Beyond these critical junctures in the public debate about politicians' safety, elected representatives must live with an increasingly insidious level of popular cynicism that threatens violence on an almost daily basis.

Between the divisive politics of Brexit and the growing polarization of British party politics, MPs currently work in a low-trust, high-blame environment. Even before the existential angst and subsequent politicking of the COVID-19 pandemic, a recent Hansard Society audit of political engagement concluded that “opinions of the systems of governing are at their lowest point in the 15-year Audit series – worse now than in the aftermath of the MPs' expenses scandal."

The ramifications of governing in such an age of distrust are significant for the mental health and wellbeing of politicians. With colleagues, I've argued that such visceral and endemic distrust is a key stressor in political life. People are not simply wary or skeptical of politicians, they now routinely criticize their personalities and dismiss their good intentions. At its most severe, this “distrust stressor" manifests in the growing threat of physical violence faced by politicians.

Unfortunately, the distrust stressor is commonplace in the febrile climate of post-millennial UK politics. Serious cases of stalking and harassment have become a “common experience" for MPs. In the UK general election of 2017, for example, 56% of surveyed parliamentary candidates expressed concern about the levels of abuse and intimidation they had received and 31% said they had felt “fearful" during the campaign. Misuse of anonymous social media accounts has intensified these problems and created a toxic environment for elected politicians that regularly exposes them to online rape and murder threats.

Governing under threat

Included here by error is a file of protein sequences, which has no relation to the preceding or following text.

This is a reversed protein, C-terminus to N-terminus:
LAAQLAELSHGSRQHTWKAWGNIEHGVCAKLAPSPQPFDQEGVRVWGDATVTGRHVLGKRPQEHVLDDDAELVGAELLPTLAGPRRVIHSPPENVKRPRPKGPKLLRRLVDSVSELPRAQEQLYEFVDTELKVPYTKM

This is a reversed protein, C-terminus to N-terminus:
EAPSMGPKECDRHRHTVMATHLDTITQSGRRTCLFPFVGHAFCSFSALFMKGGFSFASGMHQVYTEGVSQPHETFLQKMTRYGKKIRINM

As part of an ongoing study of trust and governance in five democracies around the world, I recently carried out more than 50 in-depth interviews with junior and senior politicians in national legislatures, including questions on the stresses and strains of political life.

Reflecting on the ramifications of simply doing their job, one Conservative MP commented:

There have been votes that have been controversial, and you can then get a lot of abuse as a result of picking a side. My office has been vandalized, I've had stuff sent to me in the post, I've received death threats. And you do build up a very thick skin doing this job, there's no shadow of a doubt. Because one week in it, if you're not able to roll with the punches, you won't see through a whole term.

Almost 40% of interviewees were able to cite more than one instance of serious abuse or threats of physical violence. Not only are these experiences felt across both sides of the political aisle in the UK, but they also appear to be growing more common in other democratic contexts where the climate of politics has been presumed to be both calmer and more volatile. As one MP in New Zealand told me:

I've had some pretty horrible death threats and I've had a lot of abuse, particularly through social media. But also, funnily enough, in writing and phone calls. Unfortunately it's becoming more part of our political life.

Another, this time in South Africa, said:

What [this group of constituents] were saying is that if the water supply was not fixed by a certain time, they were going to kill me. And what they did is they took a tyre and said that this tyre was going to go around my neck and they're going to light it and that was going to be my demise. Listen, when you see your life flash before your eyes… you start to question whether it's worth it.